A linear theory is developed for the motion of a viscous, incompressible fluid in a rotating cylinder with a sloping bottom.
An analysis of the normal modes of oscillation reveals that the presence of the bottom slope introduces a new set of low frequency inertial oscillations to replace the purely geostrophic modes which are not allowed in this geometry. The new waves possess mean circulation and are the mechanism by which the fluid adjusts to changes in the rotation rate of the container, a process discussed in detail.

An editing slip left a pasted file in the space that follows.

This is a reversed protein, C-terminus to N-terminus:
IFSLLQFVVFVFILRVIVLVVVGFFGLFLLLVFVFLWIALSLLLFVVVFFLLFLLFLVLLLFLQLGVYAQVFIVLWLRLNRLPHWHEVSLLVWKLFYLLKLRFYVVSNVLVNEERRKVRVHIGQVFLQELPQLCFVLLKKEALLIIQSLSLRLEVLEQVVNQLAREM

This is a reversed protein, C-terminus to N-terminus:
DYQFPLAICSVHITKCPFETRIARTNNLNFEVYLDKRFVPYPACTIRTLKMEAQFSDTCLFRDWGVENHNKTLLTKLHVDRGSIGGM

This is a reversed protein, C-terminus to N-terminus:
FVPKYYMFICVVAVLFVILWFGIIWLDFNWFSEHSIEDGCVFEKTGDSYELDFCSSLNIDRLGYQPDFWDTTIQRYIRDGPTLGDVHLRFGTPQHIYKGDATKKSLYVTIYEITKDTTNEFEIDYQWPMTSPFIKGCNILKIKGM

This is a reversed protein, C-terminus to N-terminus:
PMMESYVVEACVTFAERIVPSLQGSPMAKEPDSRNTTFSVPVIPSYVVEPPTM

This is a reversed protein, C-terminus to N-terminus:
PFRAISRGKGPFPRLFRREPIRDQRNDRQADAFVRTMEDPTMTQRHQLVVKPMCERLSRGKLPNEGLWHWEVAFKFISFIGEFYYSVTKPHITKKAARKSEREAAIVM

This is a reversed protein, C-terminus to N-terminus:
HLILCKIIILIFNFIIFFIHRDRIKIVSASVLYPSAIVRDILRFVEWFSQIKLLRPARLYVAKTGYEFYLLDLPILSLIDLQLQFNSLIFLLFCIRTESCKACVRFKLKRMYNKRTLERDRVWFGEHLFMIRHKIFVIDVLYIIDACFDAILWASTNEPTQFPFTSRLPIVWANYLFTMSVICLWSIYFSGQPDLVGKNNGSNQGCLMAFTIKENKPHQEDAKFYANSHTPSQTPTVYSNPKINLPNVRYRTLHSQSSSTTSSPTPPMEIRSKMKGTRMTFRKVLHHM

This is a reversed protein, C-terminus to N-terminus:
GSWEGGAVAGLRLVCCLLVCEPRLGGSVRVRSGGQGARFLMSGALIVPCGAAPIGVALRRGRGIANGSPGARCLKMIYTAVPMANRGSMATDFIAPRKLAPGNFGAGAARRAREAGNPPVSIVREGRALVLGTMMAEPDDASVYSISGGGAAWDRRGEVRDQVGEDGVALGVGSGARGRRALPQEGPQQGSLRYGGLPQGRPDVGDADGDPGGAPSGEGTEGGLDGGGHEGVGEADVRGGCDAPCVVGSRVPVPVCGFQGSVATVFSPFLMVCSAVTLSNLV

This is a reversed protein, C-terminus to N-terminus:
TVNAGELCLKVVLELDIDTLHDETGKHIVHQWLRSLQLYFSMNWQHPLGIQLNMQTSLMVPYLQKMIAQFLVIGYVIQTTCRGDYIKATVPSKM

The steady motion produced in the cylinder when the cylinder's upper surface rotates at a different rate than the bottom surface is studied. It is shown that the presence of the bottom slope inhibits the steady fluid motion in the body of the cylinder and introduces a non-symmetric, high velocity side wall boundary layer.
Experimental evidence, presented to validate the theory, reproduces certain important features of the oceanic circulation.